It has been a quiet overnight session, following yesterday's epic short-squeeze driven - the biggest since 2011 - breakout in the S&P500 back to green for the year, with European trading particularly subdued as the final session of the week awaits US nonfarm payroll data, expected at 230K, Goldman cutting its estimate from 250K to 210K three days ago, and with January NFPs having a particular tendency to disappoint Wall Street estimates on 9 of the past 10. Furthermore, none of those prior 10 occasions had a massive oil-patch CapEx crunch and mass termination event: something which even the BLS will have to notice eventually. But more than the NFP number of the meaningless unemployment rate (as some 93 million Americans languish outside of the labor force), everyone will be watching the average hourly earnings, which last month tumbled -0.2% and are expected to rebound 0.3% in January.
What if the biggest challenge to capitalism grows out of its strengths not its weakness?
US Trade Deficit Soars In December As Strong Dollar Hurts Exports, Downward Q4 GDP Revisions ImminentSubmitted by Tyler Durden on 02/05/2015 08:51 -0500
And so after that epic 5.0% Q3 GDP print, driven largely by Obamacare, the payback begins, and the annualized Q4 GDP print, which came in at nearly half the previous quarter run rate, or 2.6%, is about to tumble by another ~0.5% following the just released trade data for December which saw a 17.1% surge in the US trade deficit from $39 billion (revised to $39.8 billion) to a whopping $46.6 billion in December, the widest deficit since 2012, as US exports declined 0.8% to 4194.9Bn from $196.4 Bn, while imports rose notably from $236.2Bn to $241.4Bn in the month before. All of this brought to you courtesy of the soaring USD. This was also the biggest miss to expectations of $38.0 billion since July of 2008. If this does not force policymakers to reassess the impact of the soaring dollar on US trade, nothing will.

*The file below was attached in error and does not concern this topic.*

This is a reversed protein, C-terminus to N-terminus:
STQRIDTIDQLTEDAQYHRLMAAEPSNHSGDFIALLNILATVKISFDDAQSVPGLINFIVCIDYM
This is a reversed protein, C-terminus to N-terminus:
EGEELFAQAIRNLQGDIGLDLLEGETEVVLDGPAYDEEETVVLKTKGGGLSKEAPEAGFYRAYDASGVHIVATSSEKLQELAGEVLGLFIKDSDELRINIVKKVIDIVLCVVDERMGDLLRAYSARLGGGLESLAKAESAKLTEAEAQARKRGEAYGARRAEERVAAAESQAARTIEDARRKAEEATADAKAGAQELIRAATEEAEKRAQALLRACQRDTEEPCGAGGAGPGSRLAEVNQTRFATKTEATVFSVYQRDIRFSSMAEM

A straight forward discussion of the factors driving the US dollar.
In 55BC, Cicero stood before the Senate of Rome (warning of its looming demise), spoke of the “arrogance of officialdom” and the more one studies going ons throughout history, the clearer it becomes – the story remains the same, only the actors change - history repeats because the passions of man never change. Those who may grudgingly support the ECB stimulus in the hope that it will buy time for governments to enact structural overhauls, keep praying that politicians will push aside their own personal self-interests for once and focus of the interests of the people. Such wishful thinking is foolish since history demonstrates that only takes place when the system collapses. People who do hold to this view are also worried that looser monetary policy may work against structural measures. The European Central Bank’s stimulus diminishes any incentive for governments to reform. The policy makers and specialists at Davos were divided over the effect of even that program; but where do these people get off assuming they have the ability and right to manipulate the world?
Since its inception in 2008, easy monetary policy has created very few positive effects for the real economy — and has created considerable (and in some cases unforeseen) negative effects as well. The BIS warns of financial bubbles. While economic policymakers should take a closer look at Japan, China, and yes, the United States, when debating the limits of monetary stimulus and the dangerous nature of financial bubbles; sadly, the discussion is happening too late to be anything more than an intellectual exercise.
During his State of the Union speech on Tuesday evening, Barack Obama is going to promise to make life better for middle class families. Each January, he gets up there and tells us how the economy is “turning around” and to believe that much brighter days are right around the corner. And yet things just continue to get even worse for the middle class. The numbers that you are about to see will not be included in Obama’s State of the Union speech. They don’t fit the “narrative” that Obama is trying to sell to the American people. But all of these statistics are accurate. They paint a picture of a middle class that is dying.